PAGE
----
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In mechanical engineering, a clockwork is either a lightweight mechanical linkage, especially one involving multiple axles, or a complete mechanical device whose functioning relies on internal clockwork (in the preceding sense), especially where muscular effort is the sole source of operating power.

Often power for the device is stored within it via a winding device that applies mechanical stress to an energy-storage mechanism such as a spring, thus involving some form of escapement; in other cases, hand power may be utilized as it is applied. The use of wheels, whether linked by friction or gear teeth, to redirect motion or gain speed or torque, is typical; many clockworks have been constructed primarily to serve as visible or implicit tours de force of mechanical ingenuity in this area.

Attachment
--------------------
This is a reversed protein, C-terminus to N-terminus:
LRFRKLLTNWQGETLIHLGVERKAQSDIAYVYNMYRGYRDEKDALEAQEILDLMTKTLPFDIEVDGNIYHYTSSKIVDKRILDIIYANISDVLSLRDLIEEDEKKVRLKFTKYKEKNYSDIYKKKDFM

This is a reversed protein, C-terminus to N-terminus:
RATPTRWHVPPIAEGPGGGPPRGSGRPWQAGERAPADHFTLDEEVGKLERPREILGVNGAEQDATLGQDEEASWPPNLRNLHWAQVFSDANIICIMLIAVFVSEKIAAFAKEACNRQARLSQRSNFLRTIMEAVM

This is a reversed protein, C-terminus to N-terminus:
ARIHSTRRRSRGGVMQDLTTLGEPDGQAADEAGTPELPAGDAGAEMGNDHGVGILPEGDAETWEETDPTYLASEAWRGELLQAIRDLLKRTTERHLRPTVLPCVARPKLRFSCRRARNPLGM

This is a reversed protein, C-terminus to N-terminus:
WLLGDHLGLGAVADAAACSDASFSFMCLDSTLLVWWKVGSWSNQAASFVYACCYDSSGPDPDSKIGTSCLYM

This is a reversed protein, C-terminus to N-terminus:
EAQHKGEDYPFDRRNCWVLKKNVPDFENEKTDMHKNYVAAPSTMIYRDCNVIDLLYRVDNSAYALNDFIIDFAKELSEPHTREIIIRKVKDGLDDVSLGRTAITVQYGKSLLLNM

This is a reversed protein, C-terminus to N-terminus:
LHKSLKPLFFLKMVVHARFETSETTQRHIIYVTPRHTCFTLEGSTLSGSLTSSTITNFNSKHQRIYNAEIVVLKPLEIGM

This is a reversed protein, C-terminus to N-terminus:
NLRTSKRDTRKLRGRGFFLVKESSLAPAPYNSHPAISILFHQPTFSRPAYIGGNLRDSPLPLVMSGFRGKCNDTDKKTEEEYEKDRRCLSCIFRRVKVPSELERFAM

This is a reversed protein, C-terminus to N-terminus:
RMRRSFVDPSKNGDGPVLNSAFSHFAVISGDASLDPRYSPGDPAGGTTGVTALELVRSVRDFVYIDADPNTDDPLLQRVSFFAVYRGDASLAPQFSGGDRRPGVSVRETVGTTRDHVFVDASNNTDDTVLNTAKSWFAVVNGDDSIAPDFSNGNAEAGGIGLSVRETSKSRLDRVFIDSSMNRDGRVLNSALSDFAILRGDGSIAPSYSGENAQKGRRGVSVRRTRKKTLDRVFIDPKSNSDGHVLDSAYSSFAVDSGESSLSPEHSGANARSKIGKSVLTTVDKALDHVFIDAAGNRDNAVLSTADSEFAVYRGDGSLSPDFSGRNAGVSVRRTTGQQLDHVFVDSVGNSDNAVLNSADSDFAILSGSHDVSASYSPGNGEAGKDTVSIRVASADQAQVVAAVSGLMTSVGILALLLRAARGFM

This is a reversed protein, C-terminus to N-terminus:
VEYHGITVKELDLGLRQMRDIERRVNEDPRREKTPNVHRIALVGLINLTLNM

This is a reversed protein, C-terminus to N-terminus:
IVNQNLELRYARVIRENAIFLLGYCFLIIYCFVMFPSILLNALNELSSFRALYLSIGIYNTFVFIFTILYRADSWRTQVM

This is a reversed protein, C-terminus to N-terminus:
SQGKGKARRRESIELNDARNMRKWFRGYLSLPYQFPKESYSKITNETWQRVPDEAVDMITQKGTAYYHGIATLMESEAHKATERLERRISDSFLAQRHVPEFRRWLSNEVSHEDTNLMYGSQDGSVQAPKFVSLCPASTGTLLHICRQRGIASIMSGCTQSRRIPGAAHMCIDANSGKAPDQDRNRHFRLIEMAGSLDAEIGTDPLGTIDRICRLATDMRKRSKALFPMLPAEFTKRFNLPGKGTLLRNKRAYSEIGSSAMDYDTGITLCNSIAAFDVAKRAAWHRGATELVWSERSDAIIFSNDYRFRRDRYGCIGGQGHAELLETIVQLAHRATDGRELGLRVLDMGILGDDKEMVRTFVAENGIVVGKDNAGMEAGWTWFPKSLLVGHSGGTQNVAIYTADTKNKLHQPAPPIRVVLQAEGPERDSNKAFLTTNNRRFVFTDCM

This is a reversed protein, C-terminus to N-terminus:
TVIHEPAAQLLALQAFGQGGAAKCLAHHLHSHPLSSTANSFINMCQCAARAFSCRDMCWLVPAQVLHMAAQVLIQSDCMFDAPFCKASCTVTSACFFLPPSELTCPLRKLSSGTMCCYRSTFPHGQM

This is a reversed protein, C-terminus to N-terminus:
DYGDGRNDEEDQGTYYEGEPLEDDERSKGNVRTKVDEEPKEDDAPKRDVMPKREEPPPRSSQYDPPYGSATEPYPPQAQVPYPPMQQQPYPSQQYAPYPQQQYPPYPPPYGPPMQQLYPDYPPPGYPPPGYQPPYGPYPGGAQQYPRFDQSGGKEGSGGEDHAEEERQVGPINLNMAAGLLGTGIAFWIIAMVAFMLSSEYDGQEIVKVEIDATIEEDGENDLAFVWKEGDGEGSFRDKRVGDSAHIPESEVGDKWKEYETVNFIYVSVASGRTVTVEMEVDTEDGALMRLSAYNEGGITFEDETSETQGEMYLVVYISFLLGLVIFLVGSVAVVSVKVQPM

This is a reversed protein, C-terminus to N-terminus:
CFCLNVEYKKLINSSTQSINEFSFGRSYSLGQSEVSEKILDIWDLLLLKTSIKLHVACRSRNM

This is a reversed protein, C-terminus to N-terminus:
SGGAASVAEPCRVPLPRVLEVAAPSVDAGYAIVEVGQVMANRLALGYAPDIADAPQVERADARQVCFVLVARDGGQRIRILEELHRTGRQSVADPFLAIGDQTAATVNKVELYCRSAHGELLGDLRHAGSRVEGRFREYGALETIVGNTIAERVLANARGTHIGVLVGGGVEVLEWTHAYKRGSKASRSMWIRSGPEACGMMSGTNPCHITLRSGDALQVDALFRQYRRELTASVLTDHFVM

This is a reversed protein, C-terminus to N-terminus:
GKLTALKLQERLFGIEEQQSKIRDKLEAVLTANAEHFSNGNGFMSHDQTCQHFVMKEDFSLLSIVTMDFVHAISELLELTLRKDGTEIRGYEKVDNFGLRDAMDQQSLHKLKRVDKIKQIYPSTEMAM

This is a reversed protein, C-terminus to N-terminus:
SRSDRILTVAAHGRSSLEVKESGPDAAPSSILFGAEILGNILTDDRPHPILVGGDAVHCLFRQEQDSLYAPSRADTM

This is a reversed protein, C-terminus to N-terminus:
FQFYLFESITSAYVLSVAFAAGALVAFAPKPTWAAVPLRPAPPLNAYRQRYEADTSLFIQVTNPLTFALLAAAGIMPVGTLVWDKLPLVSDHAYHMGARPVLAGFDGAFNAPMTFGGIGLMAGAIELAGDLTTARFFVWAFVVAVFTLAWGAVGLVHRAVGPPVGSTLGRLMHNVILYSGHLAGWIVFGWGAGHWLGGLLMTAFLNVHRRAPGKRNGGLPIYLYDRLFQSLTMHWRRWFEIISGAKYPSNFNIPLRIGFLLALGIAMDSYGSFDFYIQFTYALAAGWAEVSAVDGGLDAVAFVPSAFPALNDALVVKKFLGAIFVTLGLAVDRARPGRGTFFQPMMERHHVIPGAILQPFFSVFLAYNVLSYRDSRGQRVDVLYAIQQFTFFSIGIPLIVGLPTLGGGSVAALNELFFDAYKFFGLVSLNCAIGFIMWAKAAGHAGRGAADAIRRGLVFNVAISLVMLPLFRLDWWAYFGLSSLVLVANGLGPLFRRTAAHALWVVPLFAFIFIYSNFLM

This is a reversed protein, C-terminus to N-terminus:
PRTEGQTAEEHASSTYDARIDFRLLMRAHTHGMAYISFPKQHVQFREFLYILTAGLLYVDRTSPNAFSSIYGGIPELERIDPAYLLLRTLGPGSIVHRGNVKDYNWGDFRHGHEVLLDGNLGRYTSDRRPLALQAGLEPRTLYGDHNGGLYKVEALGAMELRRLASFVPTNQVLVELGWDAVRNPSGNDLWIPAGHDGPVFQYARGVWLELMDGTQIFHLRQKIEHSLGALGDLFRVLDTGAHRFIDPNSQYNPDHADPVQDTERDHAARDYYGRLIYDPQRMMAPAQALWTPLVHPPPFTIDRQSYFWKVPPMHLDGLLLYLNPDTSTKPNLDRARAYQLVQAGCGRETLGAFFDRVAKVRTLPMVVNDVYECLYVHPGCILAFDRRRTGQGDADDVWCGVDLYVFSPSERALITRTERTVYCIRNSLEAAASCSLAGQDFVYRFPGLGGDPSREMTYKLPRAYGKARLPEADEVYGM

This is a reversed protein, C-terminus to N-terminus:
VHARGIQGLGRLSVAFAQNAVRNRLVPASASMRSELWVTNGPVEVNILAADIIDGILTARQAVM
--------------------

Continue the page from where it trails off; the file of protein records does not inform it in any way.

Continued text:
The most common examples are mechanical clocks - hence the name. Others include:

  • Toys - often as a simple mechanical motor, or to create automata.
  • Babbage's difference and analytical engines, and simpler mechanical calculators.
  • Astronomical models, such as orrerys whose history spans hundreds of years.
  • Music boxes, which were very popular during the 19th century and at the beginning of the 20th.
  • Almost all phonographs built before the 1930s.
  • Low-powered electrical equipment, such as a radio, where an energy-storing spring accounting for much of the size and weight of the device spins a much smaller electric generator; such equipment is very popular in certain Third World situations where batteries and mains power (house current) may be scarce.

See also

Clockwork is also the name of a one-man band. See this external link

Last updated: 02-24-2005 14:47:11